Oregon Red Cross Assisted at Six Metro House Fires Last Week

In the past week, Oregon Red Cross Disaster Action Team volunteers responded to six home fires in the Portland Metro area. Our volunteers provided humanitarian assistance, free of charge, to 13 adults, 16 children and four pets displaced by these fires.

Assistance for these families included immediate lodging, food, clothing, comfort kits, and information on health and mental health services. One child required special needs accommodations, and one woman was transported to the hospital, treated for smoke inhalation, and then released.

Home fires are the number one disaster facing families in Oregon and last year, the Oregon Red Cross responded to almost 600 home fires across our state. That’s an average of almost twice each day that Red Cross volunteers are assisting families who have no place else to turn in the immediate aftermath of a devastating fire.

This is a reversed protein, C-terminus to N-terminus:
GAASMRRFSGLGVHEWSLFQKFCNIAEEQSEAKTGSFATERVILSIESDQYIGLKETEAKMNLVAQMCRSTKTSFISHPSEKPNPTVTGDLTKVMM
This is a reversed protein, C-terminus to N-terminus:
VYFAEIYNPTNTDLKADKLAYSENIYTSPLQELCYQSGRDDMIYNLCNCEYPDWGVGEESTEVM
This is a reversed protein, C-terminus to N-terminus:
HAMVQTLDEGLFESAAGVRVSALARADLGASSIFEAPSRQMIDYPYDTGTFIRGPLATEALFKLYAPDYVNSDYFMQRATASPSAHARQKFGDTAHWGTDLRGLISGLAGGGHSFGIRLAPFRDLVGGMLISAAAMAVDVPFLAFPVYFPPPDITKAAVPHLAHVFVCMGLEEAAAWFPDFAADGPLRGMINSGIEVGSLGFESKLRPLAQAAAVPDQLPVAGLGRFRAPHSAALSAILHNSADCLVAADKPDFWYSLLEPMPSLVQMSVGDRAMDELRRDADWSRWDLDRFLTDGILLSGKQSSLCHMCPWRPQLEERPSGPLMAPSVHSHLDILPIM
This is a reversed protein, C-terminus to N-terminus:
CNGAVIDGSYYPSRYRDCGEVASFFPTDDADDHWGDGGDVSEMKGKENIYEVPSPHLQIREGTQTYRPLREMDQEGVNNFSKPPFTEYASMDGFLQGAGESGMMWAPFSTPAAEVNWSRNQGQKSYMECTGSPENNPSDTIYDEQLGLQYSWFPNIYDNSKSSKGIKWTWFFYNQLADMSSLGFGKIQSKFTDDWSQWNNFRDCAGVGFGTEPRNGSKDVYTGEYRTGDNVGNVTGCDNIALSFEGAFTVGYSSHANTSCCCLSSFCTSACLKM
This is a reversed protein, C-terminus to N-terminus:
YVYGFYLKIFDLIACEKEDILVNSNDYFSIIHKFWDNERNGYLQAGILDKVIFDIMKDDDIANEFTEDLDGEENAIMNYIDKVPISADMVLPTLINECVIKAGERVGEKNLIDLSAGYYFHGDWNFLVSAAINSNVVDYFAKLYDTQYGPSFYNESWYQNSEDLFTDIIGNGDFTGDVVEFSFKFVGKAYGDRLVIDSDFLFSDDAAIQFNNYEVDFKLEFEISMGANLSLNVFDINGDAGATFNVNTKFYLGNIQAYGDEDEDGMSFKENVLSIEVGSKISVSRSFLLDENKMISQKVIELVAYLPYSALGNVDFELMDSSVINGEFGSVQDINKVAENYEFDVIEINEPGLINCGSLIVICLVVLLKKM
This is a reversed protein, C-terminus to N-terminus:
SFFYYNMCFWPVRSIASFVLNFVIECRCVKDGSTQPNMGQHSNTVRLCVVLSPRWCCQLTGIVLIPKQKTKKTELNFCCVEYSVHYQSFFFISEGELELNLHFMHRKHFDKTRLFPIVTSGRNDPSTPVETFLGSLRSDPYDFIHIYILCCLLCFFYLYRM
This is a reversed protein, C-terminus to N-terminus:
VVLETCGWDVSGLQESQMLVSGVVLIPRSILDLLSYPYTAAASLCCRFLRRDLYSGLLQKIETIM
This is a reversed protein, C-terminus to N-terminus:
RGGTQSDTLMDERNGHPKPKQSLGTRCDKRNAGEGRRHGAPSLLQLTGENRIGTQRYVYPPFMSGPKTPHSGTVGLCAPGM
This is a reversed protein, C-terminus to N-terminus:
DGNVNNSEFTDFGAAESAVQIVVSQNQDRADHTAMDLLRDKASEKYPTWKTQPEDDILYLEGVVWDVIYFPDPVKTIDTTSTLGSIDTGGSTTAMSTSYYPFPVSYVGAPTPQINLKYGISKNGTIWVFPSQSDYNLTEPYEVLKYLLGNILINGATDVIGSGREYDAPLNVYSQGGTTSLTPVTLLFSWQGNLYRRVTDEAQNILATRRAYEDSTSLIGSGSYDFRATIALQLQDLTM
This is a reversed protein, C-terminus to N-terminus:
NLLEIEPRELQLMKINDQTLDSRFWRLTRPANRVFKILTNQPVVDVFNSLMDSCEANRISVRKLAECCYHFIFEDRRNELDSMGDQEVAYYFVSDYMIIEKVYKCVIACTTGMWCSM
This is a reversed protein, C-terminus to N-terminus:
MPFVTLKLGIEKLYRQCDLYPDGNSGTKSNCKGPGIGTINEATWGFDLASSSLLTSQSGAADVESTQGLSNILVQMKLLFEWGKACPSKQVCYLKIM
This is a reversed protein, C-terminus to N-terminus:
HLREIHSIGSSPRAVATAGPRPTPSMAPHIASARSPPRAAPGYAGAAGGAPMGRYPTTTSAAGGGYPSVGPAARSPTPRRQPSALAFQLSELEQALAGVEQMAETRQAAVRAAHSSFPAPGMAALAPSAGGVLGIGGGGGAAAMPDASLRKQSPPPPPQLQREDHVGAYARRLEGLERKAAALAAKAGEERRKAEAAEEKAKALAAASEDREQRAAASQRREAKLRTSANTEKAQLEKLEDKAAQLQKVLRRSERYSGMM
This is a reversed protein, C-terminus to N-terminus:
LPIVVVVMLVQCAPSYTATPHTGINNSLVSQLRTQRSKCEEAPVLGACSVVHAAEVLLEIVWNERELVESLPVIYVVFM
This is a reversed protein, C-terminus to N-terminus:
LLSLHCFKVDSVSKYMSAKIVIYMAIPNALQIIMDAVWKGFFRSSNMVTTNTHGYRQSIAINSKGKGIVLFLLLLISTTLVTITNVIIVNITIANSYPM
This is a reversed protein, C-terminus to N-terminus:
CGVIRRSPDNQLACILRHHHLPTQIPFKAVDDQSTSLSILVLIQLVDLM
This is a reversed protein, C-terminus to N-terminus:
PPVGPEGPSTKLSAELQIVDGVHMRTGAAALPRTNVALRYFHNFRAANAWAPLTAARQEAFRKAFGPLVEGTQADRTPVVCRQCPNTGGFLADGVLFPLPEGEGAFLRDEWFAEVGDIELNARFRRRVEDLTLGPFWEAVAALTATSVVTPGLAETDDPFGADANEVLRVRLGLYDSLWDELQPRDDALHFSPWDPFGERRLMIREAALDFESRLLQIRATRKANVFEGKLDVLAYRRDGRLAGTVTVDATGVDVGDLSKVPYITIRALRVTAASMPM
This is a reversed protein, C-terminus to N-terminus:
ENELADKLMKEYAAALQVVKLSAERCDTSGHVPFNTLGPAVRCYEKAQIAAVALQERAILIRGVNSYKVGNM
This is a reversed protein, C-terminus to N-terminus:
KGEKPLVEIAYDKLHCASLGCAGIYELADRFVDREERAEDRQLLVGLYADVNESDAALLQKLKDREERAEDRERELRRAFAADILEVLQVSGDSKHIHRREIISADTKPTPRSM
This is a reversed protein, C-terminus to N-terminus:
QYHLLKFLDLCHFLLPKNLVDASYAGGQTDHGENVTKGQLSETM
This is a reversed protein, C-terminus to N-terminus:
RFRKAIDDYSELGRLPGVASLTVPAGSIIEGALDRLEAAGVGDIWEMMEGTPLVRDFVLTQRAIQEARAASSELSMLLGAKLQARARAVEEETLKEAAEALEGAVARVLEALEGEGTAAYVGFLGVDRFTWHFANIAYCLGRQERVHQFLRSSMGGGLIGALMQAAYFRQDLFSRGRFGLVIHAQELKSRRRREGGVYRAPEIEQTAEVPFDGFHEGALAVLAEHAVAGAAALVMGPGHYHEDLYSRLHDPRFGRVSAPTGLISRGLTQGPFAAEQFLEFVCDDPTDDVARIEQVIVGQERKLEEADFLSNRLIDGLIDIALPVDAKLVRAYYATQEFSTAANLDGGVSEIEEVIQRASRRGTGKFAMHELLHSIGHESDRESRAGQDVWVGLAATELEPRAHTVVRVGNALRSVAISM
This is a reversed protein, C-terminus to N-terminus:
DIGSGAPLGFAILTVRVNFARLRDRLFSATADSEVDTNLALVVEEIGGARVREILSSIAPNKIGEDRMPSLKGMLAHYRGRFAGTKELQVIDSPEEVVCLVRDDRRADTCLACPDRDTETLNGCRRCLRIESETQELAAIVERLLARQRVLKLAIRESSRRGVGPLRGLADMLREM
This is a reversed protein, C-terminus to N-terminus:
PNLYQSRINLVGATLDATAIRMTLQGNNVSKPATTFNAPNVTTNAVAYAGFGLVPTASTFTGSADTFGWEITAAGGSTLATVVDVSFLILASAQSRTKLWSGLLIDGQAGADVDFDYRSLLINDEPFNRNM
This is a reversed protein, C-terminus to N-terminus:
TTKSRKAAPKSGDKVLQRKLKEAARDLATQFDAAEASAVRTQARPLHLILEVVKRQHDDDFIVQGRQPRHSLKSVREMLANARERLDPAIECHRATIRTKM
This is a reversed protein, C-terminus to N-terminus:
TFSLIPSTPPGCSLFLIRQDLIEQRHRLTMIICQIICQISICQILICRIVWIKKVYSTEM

Practice fire safety at home

Practice fire safety at home

Smoke Alarms

  • Install smoke alarms on every level of your home, inside bedrooms and outside sleeping areas.
  • Teach children what smoke alarms sound like and what to do when they hear one.
  • Once a month check whether each alarm in the home is working properly by pushing the test button.
  • Replace batteries in smoke alarms at least once a year. Immediately install a new battery if an alarm chirps, warning the battery is low.
  • Smoke alarms should be replaced every 10 years. Never disable smoke or carbon monoxide alarms.
  • Carbon monoxide alarms are not substitutes for smoke alarms. Know the difference between the sound of smoke alarms and carbon monoxide alarms.

Fire Escape Planning

  • Ensure that all household members know two ways to escape from every room of your home.
  • Make sure everyone knows where to meet outside in case of fire.
  • Practice escaping from your home at least twice a year and at different times of the day. Practice waking up to smoke alarms, low crawling and meeting outside. Make sure everyone knows how to call 9-1-1.
  • Teach household members to STOP, DROP and ROLL if their clothes should catch on fire.

For more information, see additional fact sheets on Fire Safety & Prevention.